Summertime barotropic high pressure in the Arctic and its induced warmer and wetter atmosphere over sea ice are suggested to be important contributors to September sea ice loss on interannual and interdecadal time scales in the past decades. Using ERA5 and other reanalysis data, we find that atmospheric warming and moistening in the Arctic, synchronized by high latitude atmospheric circulation variability, work in tandem to melt sea ice through increasing downwelling longwave radiation at the surface. To what extent this atmosphere-longwave radiation-sea ice relationship can be captured in CMIP5 and 6 remains unknown and thus addressing this question is the objective of this study. To achieve this goal, we construct a process-oriented metric emphasizing the statistical relationship between atmospheric temperature and humidity with sea ice, which can effectively rank and differentiate the performance of 30 CMIP5 climate models in reproducing the observed connection. Based on our evaluation, we suggest that most available models in CMIP5 and 6 have a limitation in reproducing the full strength of the observed atmosphere–sea ice connection. This limitation likely stems from a weak impact of downwelling longwave radiation in linking sea ice with circulation associated with the weak sensitivity of the temperature and humidity fields to circulation variability in the Arctic. Thus, further efforts should be devoted to understanding the sources of these models’ limitations and improve skill in simulating the effects of atmospheric circulation in coupling temperature, humidity, surface radiation and sea ice together during Arctic summer.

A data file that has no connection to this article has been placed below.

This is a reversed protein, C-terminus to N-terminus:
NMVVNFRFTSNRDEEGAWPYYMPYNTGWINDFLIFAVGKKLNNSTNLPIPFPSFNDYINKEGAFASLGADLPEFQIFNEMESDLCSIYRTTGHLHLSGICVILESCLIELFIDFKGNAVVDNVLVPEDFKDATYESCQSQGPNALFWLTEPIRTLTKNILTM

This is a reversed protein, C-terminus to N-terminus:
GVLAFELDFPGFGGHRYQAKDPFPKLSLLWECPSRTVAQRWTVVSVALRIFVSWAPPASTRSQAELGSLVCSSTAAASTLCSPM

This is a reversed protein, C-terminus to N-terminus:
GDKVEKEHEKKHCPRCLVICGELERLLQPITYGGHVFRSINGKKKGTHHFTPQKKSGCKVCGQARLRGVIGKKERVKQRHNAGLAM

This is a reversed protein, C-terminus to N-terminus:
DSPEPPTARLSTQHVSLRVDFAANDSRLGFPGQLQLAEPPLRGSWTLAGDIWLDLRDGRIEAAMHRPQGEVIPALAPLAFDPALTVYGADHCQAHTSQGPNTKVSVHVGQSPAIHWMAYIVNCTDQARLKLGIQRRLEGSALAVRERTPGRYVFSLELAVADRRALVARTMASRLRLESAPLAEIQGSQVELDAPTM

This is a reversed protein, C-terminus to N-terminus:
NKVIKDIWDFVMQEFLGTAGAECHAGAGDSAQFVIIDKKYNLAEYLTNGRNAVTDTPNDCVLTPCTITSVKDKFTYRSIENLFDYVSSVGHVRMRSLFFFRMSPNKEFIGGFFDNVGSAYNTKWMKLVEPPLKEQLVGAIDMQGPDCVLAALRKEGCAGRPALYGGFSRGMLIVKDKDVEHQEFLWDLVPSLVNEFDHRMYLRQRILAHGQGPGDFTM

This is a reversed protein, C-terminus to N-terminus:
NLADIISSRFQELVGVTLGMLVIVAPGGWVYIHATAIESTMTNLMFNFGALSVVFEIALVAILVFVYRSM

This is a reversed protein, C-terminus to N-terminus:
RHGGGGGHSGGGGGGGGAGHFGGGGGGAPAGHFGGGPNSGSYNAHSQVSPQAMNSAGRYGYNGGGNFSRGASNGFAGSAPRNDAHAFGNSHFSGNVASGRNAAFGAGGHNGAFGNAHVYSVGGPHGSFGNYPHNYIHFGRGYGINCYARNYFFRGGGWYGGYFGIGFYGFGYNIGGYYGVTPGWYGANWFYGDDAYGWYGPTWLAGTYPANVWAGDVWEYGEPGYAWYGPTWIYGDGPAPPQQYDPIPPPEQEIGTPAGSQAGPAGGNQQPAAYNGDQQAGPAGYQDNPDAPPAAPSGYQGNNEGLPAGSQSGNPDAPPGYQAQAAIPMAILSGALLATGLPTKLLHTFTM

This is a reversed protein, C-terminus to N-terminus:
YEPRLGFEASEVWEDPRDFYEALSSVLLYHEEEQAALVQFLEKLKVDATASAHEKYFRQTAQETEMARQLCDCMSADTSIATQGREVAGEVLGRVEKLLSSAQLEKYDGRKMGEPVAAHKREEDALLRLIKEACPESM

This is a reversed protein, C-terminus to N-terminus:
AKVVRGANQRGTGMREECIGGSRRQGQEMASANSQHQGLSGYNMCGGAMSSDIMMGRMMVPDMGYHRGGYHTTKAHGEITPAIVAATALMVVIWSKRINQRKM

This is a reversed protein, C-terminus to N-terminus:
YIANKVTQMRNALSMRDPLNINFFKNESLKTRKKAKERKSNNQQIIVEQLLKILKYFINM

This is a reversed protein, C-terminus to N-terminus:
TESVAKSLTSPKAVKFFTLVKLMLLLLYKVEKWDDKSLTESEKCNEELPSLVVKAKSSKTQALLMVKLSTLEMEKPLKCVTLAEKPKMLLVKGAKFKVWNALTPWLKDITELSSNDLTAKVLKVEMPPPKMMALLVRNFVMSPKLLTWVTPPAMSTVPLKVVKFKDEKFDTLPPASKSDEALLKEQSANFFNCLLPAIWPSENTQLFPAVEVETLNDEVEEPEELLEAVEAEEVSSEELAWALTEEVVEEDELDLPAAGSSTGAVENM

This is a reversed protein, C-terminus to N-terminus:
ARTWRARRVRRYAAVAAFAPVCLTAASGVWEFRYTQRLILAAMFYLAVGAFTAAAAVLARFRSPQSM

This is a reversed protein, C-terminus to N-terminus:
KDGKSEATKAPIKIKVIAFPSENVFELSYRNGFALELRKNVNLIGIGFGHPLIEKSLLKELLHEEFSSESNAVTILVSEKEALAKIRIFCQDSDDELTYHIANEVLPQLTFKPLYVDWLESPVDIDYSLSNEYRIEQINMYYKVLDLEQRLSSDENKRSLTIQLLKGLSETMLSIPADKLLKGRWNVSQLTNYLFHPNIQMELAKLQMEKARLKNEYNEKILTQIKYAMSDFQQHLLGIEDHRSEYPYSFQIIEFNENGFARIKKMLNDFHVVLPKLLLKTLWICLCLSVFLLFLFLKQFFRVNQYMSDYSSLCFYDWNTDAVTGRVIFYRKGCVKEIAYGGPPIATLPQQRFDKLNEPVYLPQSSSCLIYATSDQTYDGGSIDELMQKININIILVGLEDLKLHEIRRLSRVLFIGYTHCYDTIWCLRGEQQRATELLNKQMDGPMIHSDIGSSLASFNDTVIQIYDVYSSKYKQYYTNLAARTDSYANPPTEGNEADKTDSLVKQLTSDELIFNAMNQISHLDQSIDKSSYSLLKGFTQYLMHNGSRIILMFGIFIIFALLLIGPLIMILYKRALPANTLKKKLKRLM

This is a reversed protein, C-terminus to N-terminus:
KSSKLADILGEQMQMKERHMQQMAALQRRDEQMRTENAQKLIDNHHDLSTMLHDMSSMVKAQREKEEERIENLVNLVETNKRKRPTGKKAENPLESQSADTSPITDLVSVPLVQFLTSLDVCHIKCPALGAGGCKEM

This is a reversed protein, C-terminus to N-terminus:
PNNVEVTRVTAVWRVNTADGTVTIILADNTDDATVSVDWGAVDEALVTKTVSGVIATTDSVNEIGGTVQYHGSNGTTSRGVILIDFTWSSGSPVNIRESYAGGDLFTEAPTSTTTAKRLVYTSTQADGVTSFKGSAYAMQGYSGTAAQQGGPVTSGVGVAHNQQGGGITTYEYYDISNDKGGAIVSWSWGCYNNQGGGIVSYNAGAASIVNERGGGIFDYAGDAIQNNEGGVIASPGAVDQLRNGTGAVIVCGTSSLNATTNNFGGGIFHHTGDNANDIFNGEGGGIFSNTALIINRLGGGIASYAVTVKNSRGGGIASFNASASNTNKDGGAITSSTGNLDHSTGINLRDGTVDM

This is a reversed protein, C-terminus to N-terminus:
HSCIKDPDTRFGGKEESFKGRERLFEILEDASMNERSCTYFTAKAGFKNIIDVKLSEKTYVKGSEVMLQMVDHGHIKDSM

ASJC Scopus subject areas
- Atmospheric Science